Wilderness Movie Review
Written by Rosie Fletcher
Film released by Momentum Pictures (UK)
Directed by Michael J Bassett
Written by Dario Poloni
2006, Rated 18, 110 minutes
Sean Pertwee as Jed
Alex Reid as Louise
Toby Kebbell as Callum
Stephen Wight as Steve
Adam Deacon as Blue
Richie Campell as Jethro
Before I saw Wilderness I’d read one short review of it and nothing more. One of the things I liked, is that coming to it virtually cold, by half way through the film I still had absolutely no idea who or what the “baddie” was going to be. That’s not something I get to experience very often and it kept me on the edge of my seat. For the sake of this review, and so as not to deny you the fun I had, I’ve chosen my images carefully, mainly from the first half of the film and I’ll be discussing the later stages of the plot as little as possible.
Michael J Bassett’s film concerns a group of “special unit youth prisoners” who are taken to a seemingly deserted island to do a bit of bonding and to learn a few life lessons. It’s an all-male group of nasty, difficult young men, and it’s not without the character standards: the bully, the henchman, the coward and the dangerous outsider. These characters are familiar from prison dramas, borstal nightmares and school flicks over the years, from Cool Hand Luke to Harry Potter.
Despite this, Bassett manages to get some good performances from the group of mostly-unknowns and the dialogue manages to stay largely contemporary and fresh, avoiding going too far down the well-beaten track of bad boy clichés. Toby Kebbell as our hero, Callum, gives a strong and convincing performance and is easy to cheer for, and Stephen Wright is extremely convincing as the cruel little sadist, Steve, adding a lot to the overall tension of the film.
There are some imaginative and disgusting kills in Wilderness and a lot of grim gore and, for me, because of a certain (not uncommon) fear I have, I found a number of scenes in this film really nightmarish to watch. There are a couple of genius uses of the setting and surroundings, too — things appearing from the undergrowth that had been there the entire scene. There’s a frequent sense things aren’t quite what you expected them to be which keeps you on your toes and makes for an enjoyable watch. The film looks good — it’s full of beautiful shots of scenery from fields, to woods, to cliffs and the ocean, which work well against the early shots of the boys’ confinement. The over use of fade-to-black shots were an annoying distraction, though, and made it feel a bit like a TV movie, with deliberate pauses for adverts.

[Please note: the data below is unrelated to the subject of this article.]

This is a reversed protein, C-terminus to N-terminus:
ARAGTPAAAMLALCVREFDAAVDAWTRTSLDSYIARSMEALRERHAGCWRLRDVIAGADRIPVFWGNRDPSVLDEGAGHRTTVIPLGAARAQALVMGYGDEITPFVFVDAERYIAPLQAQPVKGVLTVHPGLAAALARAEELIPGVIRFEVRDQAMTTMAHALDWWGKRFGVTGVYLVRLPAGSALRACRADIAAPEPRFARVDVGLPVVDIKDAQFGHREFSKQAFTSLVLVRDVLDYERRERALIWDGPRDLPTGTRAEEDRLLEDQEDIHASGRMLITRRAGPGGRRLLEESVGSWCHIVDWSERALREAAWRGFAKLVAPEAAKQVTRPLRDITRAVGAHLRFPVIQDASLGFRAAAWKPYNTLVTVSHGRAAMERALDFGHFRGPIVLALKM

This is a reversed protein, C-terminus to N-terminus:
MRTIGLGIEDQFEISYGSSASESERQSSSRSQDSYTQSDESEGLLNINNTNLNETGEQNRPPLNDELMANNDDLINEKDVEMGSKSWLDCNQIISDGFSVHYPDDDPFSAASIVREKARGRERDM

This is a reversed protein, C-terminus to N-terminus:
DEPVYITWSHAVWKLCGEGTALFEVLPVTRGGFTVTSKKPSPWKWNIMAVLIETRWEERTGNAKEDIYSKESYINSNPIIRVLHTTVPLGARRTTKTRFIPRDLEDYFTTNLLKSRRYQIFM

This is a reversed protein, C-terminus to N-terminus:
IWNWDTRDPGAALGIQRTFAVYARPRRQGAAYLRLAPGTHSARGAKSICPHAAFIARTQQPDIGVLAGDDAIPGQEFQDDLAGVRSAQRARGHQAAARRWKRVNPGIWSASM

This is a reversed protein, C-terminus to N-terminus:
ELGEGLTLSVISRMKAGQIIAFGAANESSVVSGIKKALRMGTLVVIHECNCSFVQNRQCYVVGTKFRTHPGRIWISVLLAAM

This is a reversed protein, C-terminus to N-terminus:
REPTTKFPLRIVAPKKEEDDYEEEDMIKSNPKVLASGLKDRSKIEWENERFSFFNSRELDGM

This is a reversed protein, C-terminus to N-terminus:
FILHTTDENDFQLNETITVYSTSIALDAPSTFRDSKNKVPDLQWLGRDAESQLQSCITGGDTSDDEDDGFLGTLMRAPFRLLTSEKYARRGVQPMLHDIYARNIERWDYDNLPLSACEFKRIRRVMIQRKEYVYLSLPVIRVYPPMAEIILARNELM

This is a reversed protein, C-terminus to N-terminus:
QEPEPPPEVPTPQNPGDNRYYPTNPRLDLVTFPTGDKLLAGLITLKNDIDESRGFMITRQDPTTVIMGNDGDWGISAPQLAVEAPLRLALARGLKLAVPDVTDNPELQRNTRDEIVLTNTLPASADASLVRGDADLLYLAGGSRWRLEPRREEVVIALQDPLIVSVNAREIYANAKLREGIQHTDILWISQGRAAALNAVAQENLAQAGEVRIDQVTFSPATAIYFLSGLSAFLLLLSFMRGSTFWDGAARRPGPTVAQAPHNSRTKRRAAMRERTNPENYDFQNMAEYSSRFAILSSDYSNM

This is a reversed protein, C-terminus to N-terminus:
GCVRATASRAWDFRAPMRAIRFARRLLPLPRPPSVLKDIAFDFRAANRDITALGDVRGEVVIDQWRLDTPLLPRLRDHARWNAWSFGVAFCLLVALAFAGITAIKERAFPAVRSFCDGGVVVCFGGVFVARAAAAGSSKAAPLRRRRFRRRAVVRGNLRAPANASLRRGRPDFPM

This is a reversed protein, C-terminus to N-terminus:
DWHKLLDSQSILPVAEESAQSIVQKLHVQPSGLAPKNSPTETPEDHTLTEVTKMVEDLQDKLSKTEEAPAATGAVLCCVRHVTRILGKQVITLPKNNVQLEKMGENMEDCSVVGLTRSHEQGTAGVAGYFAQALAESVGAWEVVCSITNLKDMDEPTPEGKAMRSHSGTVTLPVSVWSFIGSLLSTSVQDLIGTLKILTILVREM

Listing some of the boys’ offences without saying who did what (we know we have a murderer, armed robbers and a serial sex offender within the group, for example) was a nice touch, and adds to this sense of not having all the info — not being able to see the full picture.
Unfortunately, when the baddie finally does reveal itself it just isn’t very scary — it’s a bit disappointing and it feels a bit out of place with the rest of the film. It also raises a fair few questions that aren’t ever answered, which always feels unsatisfying.
Watching Wilderness I was reminded of a number of other films. Battle Royale, was one — the last scene in Wilderness was surely a nod in that direction. The relationships and the cruelty shown between the boys reminded me first of the brilliant, but disturbing, borstal drama Scum and then of the ubiquitous boys-on-an-island story The Lord of the Flies. But most of all, Wilderness is always going to be compared to Neil Marshall’s Dog Soldiers — because it’s set in a remote British woodland, because Sean Pertwee is in it (and the casting of Alex Reid from Marshall’s The Descent re-enforces the connection), because the title page of the website shows a close up of a massive set of animal fangs and, of course, because it’s British. Unfortunately, it’s not as good as Dog Soldiers. It’s not as funny, it’s not as scary and the characters and dialogue aren’t as memorable. However, Wilderness does a good line in gore and includes some imaginative kills. The boys carry the film and keep you guessing, and also caring, until the last. It’s more interesting and thoughtful than a lot of horror movies you’ll see. It’s a solid rental for an evening in, but unfortunately it doesn’t quite have the finesse to make it something you’ll want to watch over and over again.
This was a screener so picture, sound and extras will not be reviewed.
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